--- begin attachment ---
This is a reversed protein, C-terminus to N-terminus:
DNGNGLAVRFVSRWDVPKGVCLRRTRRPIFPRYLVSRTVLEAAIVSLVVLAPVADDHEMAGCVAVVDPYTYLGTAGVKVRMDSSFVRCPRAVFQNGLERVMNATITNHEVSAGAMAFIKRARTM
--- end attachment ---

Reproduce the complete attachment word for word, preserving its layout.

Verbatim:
This is a reversed protein, C-terminus to N-terminus:
DNGNGLAVRFVSRWDVPKGVCLRRTRRPIFPRYLVSRTVLEAAIVSLVVLAPVADDHEMAGCVAVVDPYTYLGTAGVKVRMDSSFVRCPRAVFQNGLERVMNATITNHEVSAGAMAFIKRARTM